M+ finally opens its doors and Hong Kong’s international galleries bring in the big guns
Hong Kong: Here and Beyond
M+, Hong Kong, 12–27 November
For the big artworld pilgrimage this year, you’ll be wanting to head to Hong Kong, where M+, the island’s museum of twentieth- and twenty-first-century ‘visual culture’ has opened its doors, almost two decades after it was first announced and following years of delays and postponements. During the course of that time, an institution that was envisaged and promoted as being Asia’s equivalent to New York’s MoMA and London’s Tate, and that would both broaden and complicate the histories – and definitions of art – set out in both of those ‘venerable’ institutions, is now being looked at anew as a testing ground for the limits of artistic freedom in the wake of the recent and much discussed crackdowns on free speech and democracy in the SAR. Ai Weiwei’s Study of Perspective: Tian’anmen (1997, part of a series of photographs showing the artist raising his middle finger at sites of authority and national identity around the world), about which the artist was repeatedly questioned in relation to his patriotism (‘a blatant attack on the state’, Ai records one of his interrogators saying in his newly published memoir, 1000 Years of Joys and Sorrows) during his incarceration in China in 2011, has already been removed from the M+ website (although other of his works remain).
Nevertheless, the depth and range of M+’s holdings (which span everything from art and architecture to popular culture, and includes collections –among them Uli Sigg’s outstanding collection of Chinese art, full documentation of the performance works of Taiwanese- American artist Tehching Hsieh, the complete archives of pioneering Seoul-based web artists Young-Hae Chang Heavy Industries and the complete archives of groundbreaking British pop-architects Archigram, to name just the tiniest fraction – means that it has the potential to be a game-changing addition to the continent’s art ecology. The institution opens with six shows: the first focusing on the Sigg Collection (of which Study of Perspective: Tian’anmen, definitively not on display, is a part); the second, Hong Kong: Here and Beyond, on the development of visual culture in the SAR from 1960 to today; a presentation of Antony Gormley’s Asian Field (2003), a series of clay figures made with 300 inhabitants of Huadong Town in Guangzhou, China; The Dream of the Museum, focused on the work of conceptual-art pioneers Marcel Duchamp, John Cage, Yoko Ono and Nam June Paik; a design and architecture show, Things, Spaces, Interactions; and Individuals, Networks, Expressions, a show that promises to navigate the relations between individual and collective experience. Plus, naturally, a series of new commissions.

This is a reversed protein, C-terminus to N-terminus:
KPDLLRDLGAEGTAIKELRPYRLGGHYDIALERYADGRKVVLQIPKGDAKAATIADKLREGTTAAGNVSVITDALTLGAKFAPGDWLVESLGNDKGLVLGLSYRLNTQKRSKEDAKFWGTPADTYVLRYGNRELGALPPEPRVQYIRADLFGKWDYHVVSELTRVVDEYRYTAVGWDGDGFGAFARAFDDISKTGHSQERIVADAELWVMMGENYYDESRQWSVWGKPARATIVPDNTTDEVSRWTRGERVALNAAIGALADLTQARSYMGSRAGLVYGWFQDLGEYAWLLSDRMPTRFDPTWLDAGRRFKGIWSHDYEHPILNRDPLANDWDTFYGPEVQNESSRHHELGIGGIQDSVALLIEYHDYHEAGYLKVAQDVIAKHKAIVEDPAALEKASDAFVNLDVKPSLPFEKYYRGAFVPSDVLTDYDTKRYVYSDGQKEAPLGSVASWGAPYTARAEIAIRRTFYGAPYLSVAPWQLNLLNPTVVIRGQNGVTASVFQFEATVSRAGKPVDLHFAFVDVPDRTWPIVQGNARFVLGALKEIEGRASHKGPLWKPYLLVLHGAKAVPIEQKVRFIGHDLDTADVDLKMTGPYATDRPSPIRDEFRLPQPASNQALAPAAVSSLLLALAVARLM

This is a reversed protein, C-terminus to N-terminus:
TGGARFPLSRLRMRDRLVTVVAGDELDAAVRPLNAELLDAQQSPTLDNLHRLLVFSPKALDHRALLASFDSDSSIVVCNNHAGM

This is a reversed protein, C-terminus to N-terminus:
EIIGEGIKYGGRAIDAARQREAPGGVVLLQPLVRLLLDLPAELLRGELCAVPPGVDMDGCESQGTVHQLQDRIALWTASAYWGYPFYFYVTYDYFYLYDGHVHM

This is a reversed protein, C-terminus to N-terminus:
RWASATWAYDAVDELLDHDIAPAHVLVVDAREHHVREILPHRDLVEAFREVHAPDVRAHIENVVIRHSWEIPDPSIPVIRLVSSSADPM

As M+ opens, so some of Hong Kong’s international galleries bring in the big guns. David Zwirner opts for a regional debut for one of Germany’s most influential artists of the past half-century, Isa Genzken, whose work, executed in a range of media, but above all sculpture, has sought to document the relations between the individual and the forces that have shaped postmodern society, among them capitalism, consumerism and rapid technological development, as well as the relation between high and popular culture. Genzken’s Rose ii (2007), an 8.5-metre tall metal sculpture of a stemmed red rose, continues to poke its way out from among the booming metal skyscrapers of Hong Kong’s skyline outside the K11 Musea at Victoria Docks on the tip of the Kowloon Peninsula.
White Cube, Hong Kong, 24 November – 8 January
Over at White Cube, it’s Damien Hirst’s moment. On show are a series of sculptures from the artist’s 2017 Venice installation, Treasures from the Wreck of the Unbelievable, a series of ‘artefacts’ – part classical sculpture, part Pirates of the Caribbean movie prop – putatively ‘discovered’ at a fictitious underwater shipwreck alongside a new series of paintings titled Revelations.